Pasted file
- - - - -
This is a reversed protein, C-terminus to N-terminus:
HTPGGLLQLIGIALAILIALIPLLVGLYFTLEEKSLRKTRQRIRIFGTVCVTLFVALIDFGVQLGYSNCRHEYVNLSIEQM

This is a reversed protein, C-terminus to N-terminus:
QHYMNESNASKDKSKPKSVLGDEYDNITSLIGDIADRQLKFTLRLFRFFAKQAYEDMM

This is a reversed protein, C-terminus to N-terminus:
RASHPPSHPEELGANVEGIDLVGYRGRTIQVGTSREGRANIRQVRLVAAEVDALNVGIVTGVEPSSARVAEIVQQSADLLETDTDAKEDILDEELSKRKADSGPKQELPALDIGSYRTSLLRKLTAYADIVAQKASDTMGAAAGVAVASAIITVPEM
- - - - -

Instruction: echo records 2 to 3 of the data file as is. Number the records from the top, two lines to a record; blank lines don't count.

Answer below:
This is a reversed protein, C-terminus to N-terminus:
QHYMNESNASKDKSKPKSVLGDEYDNITSLIGDIADRQLKFTLRLFRFFAKQAYEDMM

This is a reversed protein, C-terminus to N-terminus:
RASHPPSHPEELGANVEGIDLVGYRGRTIQVGTSREGRANIRQVRLVAAEVDALNVGIVTGVEPSSARVAEIVQQSADLLETDTDAKEDILDEELSKRKADSGPKQELPALDIGSYRTSLLRKLTAYADIVAQKASDTMGAAAGVAVASAIITVPEM